The Alphabet Tree

This story has the feel of a legend as it tells how the letters in the alphabet tree learned to come together to form words, and finally carry a most important message to a president. It is also the perfect illustration of the concept of print awareness, or the understanding that letters and words have meaning. Add it to your reading for preliteracy benefits, as well as the peacenik message at the end.

Swimmy and Inch by Inch

In each of these two classics, a tiny creature manages to confound a would-be predator through cleverness. Swimmy mobilizes a group of fish to work together, while the inchworm outwits a bird all on his own. Both are great stories of the plucky underdog coming out on top by using their smarts. Who doesn't love that?

Alexander and the Wind-Up Mouse

I remember this story from when I was a child, though it used to get confused in my head with William Steig's Sylvester and the Magic Pebble. It is, in fact, something like a cross between that and the Velveteen Rabbit, both wonderful stories, and is delightful in its own right, with a slightly eerie and magical atmosphere.In it, a mouse learns a lesson about seeing the benefits of his own situation, and finds a friend.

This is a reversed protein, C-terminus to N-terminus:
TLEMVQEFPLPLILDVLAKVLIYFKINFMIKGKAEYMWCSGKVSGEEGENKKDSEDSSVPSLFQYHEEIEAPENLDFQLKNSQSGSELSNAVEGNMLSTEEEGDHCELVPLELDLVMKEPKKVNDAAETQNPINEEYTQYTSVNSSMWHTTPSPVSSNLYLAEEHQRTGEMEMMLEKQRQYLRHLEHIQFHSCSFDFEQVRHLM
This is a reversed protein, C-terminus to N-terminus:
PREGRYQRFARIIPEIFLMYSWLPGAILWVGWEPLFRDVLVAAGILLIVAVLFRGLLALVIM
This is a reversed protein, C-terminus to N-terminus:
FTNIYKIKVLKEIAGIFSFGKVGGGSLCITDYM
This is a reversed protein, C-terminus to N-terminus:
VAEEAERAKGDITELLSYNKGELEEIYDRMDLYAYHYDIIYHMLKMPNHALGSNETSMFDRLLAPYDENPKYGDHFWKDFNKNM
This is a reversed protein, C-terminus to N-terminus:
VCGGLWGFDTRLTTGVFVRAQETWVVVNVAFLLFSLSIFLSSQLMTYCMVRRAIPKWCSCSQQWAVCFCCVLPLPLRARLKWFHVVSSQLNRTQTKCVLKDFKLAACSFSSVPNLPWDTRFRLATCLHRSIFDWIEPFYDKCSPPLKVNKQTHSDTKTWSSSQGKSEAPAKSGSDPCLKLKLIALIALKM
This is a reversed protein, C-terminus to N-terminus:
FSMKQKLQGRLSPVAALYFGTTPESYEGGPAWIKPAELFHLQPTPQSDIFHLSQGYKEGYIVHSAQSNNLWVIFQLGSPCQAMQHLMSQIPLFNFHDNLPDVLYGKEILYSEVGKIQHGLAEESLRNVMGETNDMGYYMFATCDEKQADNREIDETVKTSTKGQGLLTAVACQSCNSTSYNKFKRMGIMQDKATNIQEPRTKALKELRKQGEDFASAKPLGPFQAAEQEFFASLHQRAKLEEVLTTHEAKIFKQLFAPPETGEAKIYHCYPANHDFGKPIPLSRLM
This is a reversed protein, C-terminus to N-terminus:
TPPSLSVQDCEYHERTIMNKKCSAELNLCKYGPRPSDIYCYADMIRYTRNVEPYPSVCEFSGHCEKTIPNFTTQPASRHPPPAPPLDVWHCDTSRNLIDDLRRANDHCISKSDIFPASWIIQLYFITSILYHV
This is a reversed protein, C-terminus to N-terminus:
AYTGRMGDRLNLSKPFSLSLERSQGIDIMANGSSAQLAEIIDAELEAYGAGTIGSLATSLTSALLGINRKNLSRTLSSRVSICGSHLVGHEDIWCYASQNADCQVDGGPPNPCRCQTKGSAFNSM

This lovely winter tale emphasizes that while we need food and drink, we also need to feed our souls in the long dark months. Using colours and words, Frederick helps his brother mice weather the cold weather. Lovely, and a great way to talk about the value of things like poetry and imagination.

The Biggest House in the World

This is another tale of accepting your lot, but stands this opposite being prideful and showy. In it, a father snail tell shis son about a snail who grew the biggest, most beautiful shell in the world, and was very proud of himself, until he discovered that it was so heavy, he could not move to a new cabbage leaf, and withered away. The small snail understood the wisdom of keepinghis shell small and easy to move, and told the tale to any who asked about his modest home.

The Extraordinary Egg

A case of mistaken identity leads to a really very funny incongruity in this short, simple book. I never realized Lionni could do funny, so I was surprised and totally delighted by this simple and cute story..

Originally posted on MommyBlogsToronto/Better Than a Playdate.